“Azeez has been ready for anything we’ve asked him to do,” Shanahan said. “He always runs around and plays like his hair is on fire and he loves playing the football game. That’s not changing, but he’s just getting more and more confident of where to be, what to anticipate … He’s been playing at a high level all year and whether he’s inside or outside, I expect it to continue, we need it to continue, because he’s one of the reasons we’re playing pretty good right now.”
Elsewhere on the injury front, running back Trey Sermon suffered an ankle sprain that Shanahan said will keep him out “for a little while” and makes him a candidate to head to injured reserve with a chance to return later in the season.
Green Bay Packers QB Aaron Rodgers not expected to have surgery to repair broken toe during bye week
Packers coach Matt LaFleur said Monday that Rodgers is “gathering other opinions, so we’ll see where that goes,” but a source said those opinions are not expected to lead to surgery during this week’s bye.
The Packers (9-3) are off until Dec. 12, when they’ll face the Chicago Bears in a Sunday night prime-time game.
“The most important thing is healing and taking care of my toe,” Rodgers said Sunday when asked about his bye-week plans.
NFL Network reported earlier on Monday that Rodgers does not plan to have surgery.
Rodgers said he fractured the toe during his COVID-19 quarantine earlier this month, and he has played in the past three games since with almost no on-field practice preparations.
The only full-fledged practice he took part in during that stretch was on Nov. 19, two days before the Packers’ loss at Minnesota. He said he received a pain-killing injection at halftime of the game against the Vikings but did not need one to play in Sunday’s win over the Los Angeles Rams.
“The difference is I didn’t have to get shot up again at halftime, so definitely the healing this week not practicing [helped],” Rodgers said after he threw for 307 yards and two touchdowns in Sunday’s 36-28 win over the Rams.
“Last week, I tried to do some stuff on Friday, felt like we needed maybe a little jolt and that kind of impacted Sunday a little bit from a pain standpoint. This week, I just did a walk-through on Saturday and obviously all the walk-throughs during the week, but no practice time, I think really helped. It definitely helped looking at the scans. The healing, kind of get to a better spot, so I’ve definitely felt better, but third quarter, late third, early fourth and I got stepped on early in the game, there was definitely some pain I was dealing with.”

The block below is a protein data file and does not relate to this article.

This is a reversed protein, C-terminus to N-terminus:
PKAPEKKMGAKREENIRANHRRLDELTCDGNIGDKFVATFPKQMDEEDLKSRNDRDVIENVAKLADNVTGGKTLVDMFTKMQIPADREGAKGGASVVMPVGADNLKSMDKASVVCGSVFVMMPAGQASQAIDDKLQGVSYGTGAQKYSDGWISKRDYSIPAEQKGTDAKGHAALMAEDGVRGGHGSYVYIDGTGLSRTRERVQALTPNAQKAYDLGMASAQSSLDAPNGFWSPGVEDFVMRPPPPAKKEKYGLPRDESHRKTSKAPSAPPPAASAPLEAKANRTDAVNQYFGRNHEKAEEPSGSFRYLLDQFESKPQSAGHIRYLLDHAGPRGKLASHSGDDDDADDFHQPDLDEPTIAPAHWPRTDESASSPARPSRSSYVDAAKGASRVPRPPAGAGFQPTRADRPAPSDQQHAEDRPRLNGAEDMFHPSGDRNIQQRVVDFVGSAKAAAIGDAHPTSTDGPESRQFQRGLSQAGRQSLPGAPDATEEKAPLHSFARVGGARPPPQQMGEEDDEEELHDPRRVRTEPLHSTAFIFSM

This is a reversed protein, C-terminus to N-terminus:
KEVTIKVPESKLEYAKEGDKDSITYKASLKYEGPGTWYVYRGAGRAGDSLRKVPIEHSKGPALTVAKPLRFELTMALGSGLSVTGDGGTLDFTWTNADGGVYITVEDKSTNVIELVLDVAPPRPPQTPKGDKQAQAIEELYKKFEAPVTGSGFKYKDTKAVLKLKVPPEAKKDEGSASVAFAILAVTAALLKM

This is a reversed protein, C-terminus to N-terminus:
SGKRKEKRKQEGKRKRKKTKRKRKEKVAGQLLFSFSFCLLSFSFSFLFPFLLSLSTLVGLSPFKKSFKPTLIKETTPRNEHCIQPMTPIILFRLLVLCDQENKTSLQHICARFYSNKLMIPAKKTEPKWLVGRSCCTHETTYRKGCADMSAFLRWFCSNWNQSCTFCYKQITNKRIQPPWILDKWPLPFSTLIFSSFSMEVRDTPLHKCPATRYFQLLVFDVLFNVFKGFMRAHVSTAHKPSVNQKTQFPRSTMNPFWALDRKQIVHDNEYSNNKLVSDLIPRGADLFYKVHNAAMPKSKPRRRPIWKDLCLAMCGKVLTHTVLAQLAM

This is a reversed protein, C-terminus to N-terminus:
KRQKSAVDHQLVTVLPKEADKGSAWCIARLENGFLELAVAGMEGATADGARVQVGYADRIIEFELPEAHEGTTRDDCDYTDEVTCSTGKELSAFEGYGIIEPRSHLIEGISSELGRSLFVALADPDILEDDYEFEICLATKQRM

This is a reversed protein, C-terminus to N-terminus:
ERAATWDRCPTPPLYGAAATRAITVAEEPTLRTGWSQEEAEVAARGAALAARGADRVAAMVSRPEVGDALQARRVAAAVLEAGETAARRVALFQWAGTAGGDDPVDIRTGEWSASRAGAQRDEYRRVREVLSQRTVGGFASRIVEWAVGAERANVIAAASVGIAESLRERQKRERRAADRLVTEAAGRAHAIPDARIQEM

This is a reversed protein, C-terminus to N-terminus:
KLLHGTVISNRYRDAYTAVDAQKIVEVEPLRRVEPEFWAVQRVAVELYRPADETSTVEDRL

Rodgers even had a rushing touchdown on Sunday, beating Rams cornerback Jalen Ramsey around the edge for a 1-yard score. In the past two games combined, Rodgers has thrown for 692 yards and six touchdowns without an interception.
He said after Sunday’s game that he would make a decision about surgery after additional tests on Monday.
“The toe felt good most of the game,” Rodgers said. “Was just actually in talking with the docs. Not sure at this point; we’re going to do some more testing in the morning and get a better view of what’s going on in there, and then make a decision at that time.”
LaFleur said previously that he would leave the decision up to Rodgers and the medical staff.
“I’m not involved in any of those decisions, so I just take any information and hear it,” LaFleur said. “I don’t have ‘M.D.’ after my name. So I’ll let them handle that.”
Dallas Cowboys DT Trysten Hill suspended two games for punching Las Vegas Raiders OG John Simpson
The suspension was issued by NFL vice president of football operations Jon Runyan for violations of unnecessary roughness and unsportsmanlike conduct rules.
“After the Las Vegas Raiders-Dallas Cowboys game on November 25, you engaged in conduct that this office considers unnecessary roughness and displays a lack of sportsmanship. Specifically, as both teams were shaking hands, you waited more than 50 seconds for your opponent at the 50-yard line. When you located him, you then walked toward him in the opposite direction of your locker room. You both engaged in a verbal chest-to-chest confrontation which you escalated by throwing an open hand punch to his facemask, forcible enough to cause your opponent’s helmet to come off,” Runyan wrote in the letter to Hill.
Hill is appealing the suspension, a source told ESPN’s Todd Archer. Derrick Brooks or James Thrash, who are jointly appointed and paid by the NFL and the NFLPA, will issue a ruling on the appeal.
If Hill’s suspension stands, he would be eligible to return to the Cowboys’ active roster on Monday, Dec. 13. He would miss games against the New Orleans Saints this Thursday and against the Washington Football Team on Dec. 12.